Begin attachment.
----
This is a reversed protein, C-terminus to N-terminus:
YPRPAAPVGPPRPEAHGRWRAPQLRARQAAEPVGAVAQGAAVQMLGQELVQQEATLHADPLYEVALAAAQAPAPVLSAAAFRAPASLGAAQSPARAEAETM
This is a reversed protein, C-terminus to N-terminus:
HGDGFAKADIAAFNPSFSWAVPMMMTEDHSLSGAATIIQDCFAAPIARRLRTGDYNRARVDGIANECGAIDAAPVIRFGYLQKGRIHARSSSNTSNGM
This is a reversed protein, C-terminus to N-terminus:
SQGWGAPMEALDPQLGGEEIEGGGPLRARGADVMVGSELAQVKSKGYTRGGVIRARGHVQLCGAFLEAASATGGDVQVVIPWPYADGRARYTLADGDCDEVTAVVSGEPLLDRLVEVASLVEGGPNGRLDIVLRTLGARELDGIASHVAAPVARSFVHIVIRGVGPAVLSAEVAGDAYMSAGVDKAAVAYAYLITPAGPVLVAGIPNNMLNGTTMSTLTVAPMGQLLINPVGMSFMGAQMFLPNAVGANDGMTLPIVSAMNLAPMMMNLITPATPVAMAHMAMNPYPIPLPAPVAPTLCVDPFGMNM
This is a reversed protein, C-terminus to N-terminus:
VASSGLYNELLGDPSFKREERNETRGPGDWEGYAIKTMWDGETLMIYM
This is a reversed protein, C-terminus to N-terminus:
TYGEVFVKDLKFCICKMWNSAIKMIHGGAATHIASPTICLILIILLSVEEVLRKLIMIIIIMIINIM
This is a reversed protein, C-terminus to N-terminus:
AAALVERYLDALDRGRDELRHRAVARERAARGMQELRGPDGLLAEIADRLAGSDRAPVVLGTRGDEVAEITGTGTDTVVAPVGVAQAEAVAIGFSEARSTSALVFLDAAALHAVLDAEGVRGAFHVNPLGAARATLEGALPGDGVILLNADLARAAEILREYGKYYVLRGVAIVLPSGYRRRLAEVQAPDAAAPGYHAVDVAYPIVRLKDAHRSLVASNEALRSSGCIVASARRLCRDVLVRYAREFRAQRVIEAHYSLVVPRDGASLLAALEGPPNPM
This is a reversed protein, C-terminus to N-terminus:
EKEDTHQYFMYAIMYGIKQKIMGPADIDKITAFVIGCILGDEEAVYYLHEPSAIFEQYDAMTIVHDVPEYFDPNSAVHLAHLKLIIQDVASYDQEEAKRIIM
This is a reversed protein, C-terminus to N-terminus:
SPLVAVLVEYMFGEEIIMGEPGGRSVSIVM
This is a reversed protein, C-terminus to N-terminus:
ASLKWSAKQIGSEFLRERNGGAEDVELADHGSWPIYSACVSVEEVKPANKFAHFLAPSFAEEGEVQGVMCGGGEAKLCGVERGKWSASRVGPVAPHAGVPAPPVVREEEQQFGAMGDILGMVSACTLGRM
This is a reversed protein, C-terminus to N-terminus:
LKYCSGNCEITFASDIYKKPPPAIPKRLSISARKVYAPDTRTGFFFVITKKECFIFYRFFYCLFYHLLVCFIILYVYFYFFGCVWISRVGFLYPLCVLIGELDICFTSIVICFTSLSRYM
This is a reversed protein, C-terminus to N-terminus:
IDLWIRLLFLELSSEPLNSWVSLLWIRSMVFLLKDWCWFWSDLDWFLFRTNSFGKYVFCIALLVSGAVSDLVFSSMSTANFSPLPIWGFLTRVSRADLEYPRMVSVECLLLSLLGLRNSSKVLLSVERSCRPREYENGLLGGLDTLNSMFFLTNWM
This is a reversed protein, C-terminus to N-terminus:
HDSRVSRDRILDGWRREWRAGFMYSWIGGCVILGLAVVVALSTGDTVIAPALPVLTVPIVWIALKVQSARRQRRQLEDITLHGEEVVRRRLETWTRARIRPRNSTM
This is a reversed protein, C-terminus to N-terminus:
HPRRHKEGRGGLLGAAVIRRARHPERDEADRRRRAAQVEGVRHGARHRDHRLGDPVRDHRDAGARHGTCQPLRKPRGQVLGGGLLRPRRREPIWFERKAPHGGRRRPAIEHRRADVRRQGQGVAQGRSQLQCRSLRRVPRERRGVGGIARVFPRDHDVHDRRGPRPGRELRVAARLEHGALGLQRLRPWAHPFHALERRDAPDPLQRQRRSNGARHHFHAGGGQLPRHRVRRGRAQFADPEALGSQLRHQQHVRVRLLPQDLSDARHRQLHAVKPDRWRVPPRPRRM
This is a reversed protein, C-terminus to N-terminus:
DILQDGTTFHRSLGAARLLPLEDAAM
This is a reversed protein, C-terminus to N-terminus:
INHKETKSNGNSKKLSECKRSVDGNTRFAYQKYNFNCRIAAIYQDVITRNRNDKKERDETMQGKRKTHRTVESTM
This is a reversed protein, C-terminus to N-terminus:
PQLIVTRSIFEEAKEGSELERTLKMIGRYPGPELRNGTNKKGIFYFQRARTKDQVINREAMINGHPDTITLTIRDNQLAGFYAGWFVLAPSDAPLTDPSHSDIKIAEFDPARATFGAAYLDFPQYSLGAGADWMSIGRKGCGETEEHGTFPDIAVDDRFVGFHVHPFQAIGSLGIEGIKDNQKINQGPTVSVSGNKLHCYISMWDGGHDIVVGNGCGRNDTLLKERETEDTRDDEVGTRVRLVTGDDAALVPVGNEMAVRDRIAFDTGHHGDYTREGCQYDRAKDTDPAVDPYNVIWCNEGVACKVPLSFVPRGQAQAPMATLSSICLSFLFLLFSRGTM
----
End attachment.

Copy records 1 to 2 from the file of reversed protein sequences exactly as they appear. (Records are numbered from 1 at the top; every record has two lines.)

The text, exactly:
This is a reversed protein, C-terminus to N-terminus:
YPRPAAPVGPPRPEAHGRWRAPQLRARQAAEPVGAVAQGAAVQMLGQELVQQEATLHADPLYEVALAAAQAPAPVLSAAAFRAPASLGAAQSPARAEAETM
This is a reversed protein, C-terminus to N-terminus:
HGDGFAKADIAAFNPSFSWAVPMMMTEDHSLSGAATIIQDCFAAPIARRLRTGDYNRARVDGIANECGAIDAAPVIRFGYLQKGRIHARSSSNTSNGM